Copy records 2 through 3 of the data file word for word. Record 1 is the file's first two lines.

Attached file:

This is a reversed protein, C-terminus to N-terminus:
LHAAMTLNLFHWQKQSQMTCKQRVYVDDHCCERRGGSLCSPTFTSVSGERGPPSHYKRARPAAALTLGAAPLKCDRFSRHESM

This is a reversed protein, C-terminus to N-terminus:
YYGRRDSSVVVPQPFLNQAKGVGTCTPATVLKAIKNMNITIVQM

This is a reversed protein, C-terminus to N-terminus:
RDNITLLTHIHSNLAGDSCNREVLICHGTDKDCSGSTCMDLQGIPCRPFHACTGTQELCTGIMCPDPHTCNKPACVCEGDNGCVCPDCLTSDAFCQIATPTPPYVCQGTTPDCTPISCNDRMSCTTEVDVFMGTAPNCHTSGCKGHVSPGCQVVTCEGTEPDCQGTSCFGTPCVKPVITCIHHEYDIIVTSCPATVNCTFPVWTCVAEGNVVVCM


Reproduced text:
This is a reversed protein, C-terminus to N-terminus:
YYGRRDSSVVVPQPFLNQAKGVGTCTPATVLKAIKNMNITIVQM

This is a reversed protein, C-terminus to N-terminus:
RDNITLLTHIHSNLAGDSCNREVLICHGTDKDCSGSTCMDLQGIPCRPFHACTGTQELCTGIMCPDPHTCNKPACVCEGDNGCVCPDCLTSDAFCQIATPTPPYVCQGTTPDCTPISCNDRMSCTTEVDVFMGTAPNCHTSGCKGHVSPGCQVVTCEGTEPDCQGTSCFGTPCVKPVITCIHHEYDIIVTSCPATVNCTFPVWTCVAEGNVVVCM